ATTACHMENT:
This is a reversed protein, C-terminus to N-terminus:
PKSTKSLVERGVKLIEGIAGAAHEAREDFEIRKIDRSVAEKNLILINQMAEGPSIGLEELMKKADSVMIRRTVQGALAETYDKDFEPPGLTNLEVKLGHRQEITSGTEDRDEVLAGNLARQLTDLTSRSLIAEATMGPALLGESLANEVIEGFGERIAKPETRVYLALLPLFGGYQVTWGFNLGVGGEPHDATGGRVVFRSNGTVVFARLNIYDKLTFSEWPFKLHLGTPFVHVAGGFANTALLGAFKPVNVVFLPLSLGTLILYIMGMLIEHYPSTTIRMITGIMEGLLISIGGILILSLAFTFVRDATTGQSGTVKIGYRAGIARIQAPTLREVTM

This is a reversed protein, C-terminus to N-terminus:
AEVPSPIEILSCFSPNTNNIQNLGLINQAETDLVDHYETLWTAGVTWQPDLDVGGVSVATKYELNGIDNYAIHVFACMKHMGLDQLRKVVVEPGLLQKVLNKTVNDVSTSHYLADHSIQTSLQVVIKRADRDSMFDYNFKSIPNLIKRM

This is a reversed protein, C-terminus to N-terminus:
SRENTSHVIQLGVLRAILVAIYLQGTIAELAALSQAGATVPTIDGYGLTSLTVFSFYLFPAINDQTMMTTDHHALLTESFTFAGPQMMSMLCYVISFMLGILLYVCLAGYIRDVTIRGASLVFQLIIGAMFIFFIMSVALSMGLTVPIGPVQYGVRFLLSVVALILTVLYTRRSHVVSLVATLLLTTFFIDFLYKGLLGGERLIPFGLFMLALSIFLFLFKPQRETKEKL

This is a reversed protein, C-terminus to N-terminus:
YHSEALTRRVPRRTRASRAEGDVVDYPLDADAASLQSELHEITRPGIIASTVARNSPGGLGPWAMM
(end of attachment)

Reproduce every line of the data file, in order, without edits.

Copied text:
This is a reversed protein, C-terminus to N-terminus:
PKSTKSLVERGVKLIEGIAGAAHEAREDFEIRKIDRSVAEKNLILINQMAEGPSIGLEELMKKADSVMIRRTVQGALAETYDKDFEPPGLTNLEVKLGHRQEITSGTEDRDEVLAGNLARQLTDLTSRSLIAEATMGPALLGESLANEVIEGFGERIAKPETRVYLALLPLFGGYQVTWGFNLGVGGEPHDATGGRVVFRSNGTVVFARLNIYDKLTFSEWPFKLHLGTPFVHVAGGFANTALLGAFKPVNVVFLPLSLGTLILYIMGMLIEHYPSTTIRMITGIMEGLLISIGGILILSLAFTFVRDATTGQSGTVKIGYRAGIARIQAPTLREVTM

This is a reversed protein, C-terminus to N-terminus:
AEVPSPIEILSCFSPNTNNIQNLGLINQAETDLVDHYETLWTAGVTWQPDLDVGGVSVATKYELNGIDNYAIHVFACMKHMGLDQLRKVVVEPGLLQKVLNKTVNDVSTSHYLADHSIQTSLQVVIKRADRDSMFDYNFKSIPNLIKRM

This is a reversed protein, C-terminus to N-terminus:
SRENTSHVIQLGVLRAILVAIYLQGTIAELAALSQAGATVPTIDGYGLTSLTVFSFYLFPAINDQTMMTTDHHALLTESFTFAGPQMMSMLCYVISFMLGILLYVCLAGYIRDVTIRGASLVFQLIIGAMFIFFIMSVALSMGLTVPIGPVQYGVRFLLSVVALILTVLYTRRSHVVSLVATLLLTTFFIDFLYKGLLGGERLIPFGLFMLALSIFLFLFKPQRETKEKL

This is a reversed protein, C-terminus to N-terminus:
YHSEALTRRVPRRTRASRAEGDVVDYPLDADAASLQSELHEITRPGIIASTVARNSPGGLGPWAMM